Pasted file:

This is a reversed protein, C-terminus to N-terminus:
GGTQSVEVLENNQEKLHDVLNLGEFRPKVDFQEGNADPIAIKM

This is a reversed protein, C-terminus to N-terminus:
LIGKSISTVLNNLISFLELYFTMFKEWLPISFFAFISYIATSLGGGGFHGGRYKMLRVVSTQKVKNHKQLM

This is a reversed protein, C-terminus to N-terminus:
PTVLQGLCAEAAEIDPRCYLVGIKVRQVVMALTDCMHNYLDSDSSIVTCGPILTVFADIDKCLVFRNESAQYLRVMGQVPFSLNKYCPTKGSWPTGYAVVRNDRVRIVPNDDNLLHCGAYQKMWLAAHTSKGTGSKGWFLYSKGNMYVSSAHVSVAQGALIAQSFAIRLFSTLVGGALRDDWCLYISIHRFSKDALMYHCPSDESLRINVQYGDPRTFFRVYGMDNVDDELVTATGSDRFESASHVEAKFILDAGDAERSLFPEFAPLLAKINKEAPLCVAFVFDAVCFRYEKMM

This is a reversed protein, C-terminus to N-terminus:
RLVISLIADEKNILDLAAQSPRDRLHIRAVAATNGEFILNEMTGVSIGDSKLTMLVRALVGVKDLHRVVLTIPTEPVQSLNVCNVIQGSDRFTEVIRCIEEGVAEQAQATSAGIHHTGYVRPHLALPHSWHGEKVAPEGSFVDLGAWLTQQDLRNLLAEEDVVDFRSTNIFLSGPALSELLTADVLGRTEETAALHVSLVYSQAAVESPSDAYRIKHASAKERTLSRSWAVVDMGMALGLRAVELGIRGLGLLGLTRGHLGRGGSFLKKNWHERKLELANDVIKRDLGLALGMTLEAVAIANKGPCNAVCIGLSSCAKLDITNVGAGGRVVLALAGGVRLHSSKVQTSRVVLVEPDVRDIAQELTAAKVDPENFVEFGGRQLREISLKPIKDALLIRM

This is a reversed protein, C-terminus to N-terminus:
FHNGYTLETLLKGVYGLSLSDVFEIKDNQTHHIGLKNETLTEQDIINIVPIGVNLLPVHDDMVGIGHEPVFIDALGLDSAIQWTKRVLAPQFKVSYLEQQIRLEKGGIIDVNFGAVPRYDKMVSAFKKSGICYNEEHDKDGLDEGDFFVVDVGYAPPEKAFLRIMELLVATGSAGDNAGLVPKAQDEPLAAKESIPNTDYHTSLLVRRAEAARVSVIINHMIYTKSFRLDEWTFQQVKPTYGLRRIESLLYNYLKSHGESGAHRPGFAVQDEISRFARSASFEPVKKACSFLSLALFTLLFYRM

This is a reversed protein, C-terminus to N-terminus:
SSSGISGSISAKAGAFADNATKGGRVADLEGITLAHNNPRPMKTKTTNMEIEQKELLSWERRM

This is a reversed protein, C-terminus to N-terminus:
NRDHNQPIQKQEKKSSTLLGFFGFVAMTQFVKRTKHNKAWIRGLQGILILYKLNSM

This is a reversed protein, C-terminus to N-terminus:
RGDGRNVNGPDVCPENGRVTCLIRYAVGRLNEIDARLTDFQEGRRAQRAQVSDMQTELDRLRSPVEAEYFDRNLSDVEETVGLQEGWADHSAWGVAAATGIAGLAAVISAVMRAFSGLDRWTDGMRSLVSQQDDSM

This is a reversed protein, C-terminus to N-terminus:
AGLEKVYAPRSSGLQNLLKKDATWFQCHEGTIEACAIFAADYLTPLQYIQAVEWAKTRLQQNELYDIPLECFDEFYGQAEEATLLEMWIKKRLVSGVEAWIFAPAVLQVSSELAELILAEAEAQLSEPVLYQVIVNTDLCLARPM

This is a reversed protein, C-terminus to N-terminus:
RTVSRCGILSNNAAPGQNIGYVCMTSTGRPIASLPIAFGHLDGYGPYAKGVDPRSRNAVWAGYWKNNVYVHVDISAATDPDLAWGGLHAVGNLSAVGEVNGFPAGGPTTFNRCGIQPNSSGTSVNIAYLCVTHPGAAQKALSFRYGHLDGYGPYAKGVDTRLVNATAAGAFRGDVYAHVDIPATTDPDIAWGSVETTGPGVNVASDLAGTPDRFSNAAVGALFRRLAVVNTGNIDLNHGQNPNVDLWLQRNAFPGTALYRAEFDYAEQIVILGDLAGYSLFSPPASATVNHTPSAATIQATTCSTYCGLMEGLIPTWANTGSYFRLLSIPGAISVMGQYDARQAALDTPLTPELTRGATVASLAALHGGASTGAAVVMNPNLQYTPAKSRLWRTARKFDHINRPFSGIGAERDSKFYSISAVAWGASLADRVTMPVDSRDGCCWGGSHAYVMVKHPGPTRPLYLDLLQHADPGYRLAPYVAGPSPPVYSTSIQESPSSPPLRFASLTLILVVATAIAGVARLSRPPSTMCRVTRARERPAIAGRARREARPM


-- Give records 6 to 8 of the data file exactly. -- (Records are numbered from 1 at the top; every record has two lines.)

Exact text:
This is a reversed protein, C-terminus to N-terminus:
SSSGISGSISAKAGAFADNATKGGRVADLEGITLAHNNPRPMKTKTTNMEIEQKELLSWERRM

This is a reversed protein, C-terminus to N-terminus:
NRDHNQPIQKQEKKSSTLLGFFGFVAMTQFVKRTKHNKAWIRGLQGILILYKLNSM

This is a reversed protein, C-terminus to N-terminus:
RGDGRNVNGPDVCPENGRVTCLIRYAVGRLNEIDARLTDFQEGRRAQRAQVSDMQTELDRLRSPVEAEYFDRNLSDVEETVGLQEGWADHSAWGVAAATGIAGLAAVISAVMRAFSGLDRWTDGMRSLVSQQDDSM